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Resource-dependent investment in male sexual traits in a viviparous fish

Citation

Isaksson, Erika et al. (2022), Resource-dependent investment in male sexual traits in a viviparous fish, Dryad, Dataset, https://doi.org/10.5061/dryad.h44j0zpnk

Abstract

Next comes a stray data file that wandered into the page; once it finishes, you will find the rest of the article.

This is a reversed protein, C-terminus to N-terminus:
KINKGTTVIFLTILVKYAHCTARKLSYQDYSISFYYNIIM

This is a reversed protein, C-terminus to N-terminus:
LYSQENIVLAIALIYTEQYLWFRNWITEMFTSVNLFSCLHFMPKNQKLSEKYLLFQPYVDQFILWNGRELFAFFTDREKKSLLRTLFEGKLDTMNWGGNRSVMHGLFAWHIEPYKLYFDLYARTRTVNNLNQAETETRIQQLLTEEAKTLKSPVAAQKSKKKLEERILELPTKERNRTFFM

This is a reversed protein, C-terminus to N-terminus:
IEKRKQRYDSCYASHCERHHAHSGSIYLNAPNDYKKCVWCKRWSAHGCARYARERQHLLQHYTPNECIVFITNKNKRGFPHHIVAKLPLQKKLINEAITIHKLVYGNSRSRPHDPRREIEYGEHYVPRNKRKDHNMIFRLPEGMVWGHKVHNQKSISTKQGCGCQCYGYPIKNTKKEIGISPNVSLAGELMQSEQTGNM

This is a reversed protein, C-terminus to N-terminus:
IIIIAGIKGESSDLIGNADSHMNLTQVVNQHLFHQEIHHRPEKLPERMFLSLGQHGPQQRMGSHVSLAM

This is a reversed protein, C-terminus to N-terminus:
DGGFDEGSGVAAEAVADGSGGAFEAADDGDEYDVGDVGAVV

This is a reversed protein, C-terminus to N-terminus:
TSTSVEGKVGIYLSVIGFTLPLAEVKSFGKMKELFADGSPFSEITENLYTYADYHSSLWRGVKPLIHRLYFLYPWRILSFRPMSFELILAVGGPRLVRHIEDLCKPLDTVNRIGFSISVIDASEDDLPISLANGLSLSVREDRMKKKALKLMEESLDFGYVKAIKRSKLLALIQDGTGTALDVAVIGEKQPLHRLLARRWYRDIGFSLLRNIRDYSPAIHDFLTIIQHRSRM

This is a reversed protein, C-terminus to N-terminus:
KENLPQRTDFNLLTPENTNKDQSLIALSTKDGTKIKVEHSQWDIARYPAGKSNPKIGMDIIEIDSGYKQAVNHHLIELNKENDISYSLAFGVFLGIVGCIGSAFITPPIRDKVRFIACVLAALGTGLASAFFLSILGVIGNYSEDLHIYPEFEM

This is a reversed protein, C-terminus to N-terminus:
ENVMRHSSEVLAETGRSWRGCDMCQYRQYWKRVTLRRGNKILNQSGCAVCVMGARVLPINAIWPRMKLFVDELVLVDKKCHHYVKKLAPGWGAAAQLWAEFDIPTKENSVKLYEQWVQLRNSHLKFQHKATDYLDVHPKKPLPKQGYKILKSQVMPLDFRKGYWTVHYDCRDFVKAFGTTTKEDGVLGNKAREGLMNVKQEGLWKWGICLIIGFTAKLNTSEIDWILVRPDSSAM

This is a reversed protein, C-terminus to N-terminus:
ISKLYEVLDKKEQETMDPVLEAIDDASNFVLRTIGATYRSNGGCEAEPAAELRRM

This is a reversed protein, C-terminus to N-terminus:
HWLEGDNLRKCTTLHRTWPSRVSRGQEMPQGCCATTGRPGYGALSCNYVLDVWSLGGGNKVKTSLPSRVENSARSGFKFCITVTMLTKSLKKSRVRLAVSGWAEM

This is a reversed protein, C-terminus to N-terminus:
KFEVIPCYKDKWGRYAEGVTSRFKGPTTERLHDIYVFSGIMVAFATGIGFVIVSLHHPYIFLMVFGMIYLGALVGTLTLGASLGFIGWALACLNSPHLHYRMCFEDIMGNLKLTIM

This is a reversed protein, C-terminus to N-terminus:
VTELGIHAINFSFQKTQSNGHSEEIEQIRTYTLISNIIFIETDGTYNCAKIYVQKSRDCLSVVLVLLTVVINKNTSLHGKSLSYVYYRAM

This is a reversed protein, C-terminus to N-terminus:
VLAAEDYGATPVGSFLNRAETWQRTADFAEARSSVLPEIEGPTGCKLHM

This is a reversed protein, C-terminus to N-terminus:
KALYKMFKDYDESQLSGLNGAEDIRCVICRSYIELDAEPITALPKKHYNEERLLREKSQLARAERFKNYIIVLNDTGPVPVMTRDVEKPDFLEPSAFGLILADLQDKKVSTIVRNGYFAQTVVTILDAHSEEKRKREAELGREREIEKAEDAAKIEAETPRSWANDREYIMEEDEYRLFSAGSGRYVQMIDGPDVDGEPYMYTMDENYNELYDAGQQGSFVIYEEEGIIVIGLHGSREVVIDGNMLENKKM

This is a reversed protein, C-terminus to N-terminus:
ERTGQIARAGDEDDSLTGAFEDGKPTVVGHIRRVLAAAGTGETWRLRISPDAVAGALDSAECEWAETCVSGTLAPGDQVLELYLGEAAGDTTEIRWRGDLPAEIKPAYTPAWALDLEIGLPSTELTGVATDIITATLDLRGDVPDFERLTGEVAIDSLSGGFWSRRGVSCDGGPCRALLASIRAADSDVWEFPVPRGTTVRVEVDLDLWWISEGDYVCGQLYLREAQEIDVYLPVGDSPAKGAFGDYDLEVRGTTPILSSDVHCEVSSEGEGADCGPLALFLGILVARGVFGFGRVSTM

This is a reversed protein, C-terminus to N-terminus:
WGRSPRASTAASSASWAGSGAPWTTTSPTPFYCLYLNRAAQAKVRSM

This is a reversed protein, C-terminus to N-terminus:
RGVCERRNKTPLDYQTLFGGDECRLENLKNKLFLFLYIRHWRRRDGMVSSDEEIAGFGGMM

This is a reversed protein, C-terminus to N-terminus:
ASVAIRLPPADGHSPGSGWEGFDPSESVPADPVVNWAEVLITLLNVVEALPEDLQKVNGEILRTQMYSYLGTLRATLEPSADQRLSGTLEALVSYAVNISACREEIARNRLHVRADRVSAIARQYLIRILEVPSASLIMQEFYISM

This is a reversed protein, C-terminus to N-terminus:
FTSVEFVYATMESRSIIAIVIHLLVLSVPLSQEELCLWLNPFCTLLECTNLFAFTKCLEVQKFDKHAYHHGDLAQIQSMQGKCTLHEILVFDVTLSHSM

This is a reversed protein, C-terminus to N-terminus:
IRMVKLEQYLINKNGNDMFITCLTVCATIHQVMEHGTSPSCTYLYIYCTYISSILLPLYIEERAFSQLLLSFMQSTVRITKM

Exaggerated and conspicuous sexually selected traits are often costly to produce and maintain. Costly traits are expected to show resource-dependent expression, since limited resources prevent animals from investing maximally in multiple traits simultaneously. However, there may be critical periods during an individual’s life where the expression of traits is altered if resources are limited. Moreover, costly sexual traits may arise from sexual selection acting both before (pre-copulatory) and after mating (post-copulatory). Gaining a robust understanding of resource-dependent trait expression therefore requires an approach that examines both episodes of sexual selection following resource limitation during different times in an individual’s life. Yet few studies have taken such an approach. Here, we examine how resource restriction influences a set of pre- and post-copulatory traits in male pygmy halfbeaks (Dermogenys collettei), which invest in sexual ornaments and routinely engage in male-male contests and sperm competition. Critically, we examined responses in males when resources were restricted during development and after reaching sexual maturity. Both pre- and post-copulatory traits are resource-dependent in male halfbeaks. Body size, beak size, courtship behavior, and testes size were reduced by diet restriction, while, unexpectedly, the restricted-diet group had a larger area of red color on the beak and fins after diet treatment. These patterns were generally consistent when resources were restricted during development and after reaching sexual maturity. The study reinforces the role of resource acquisition in maintaining variation among sexual traits.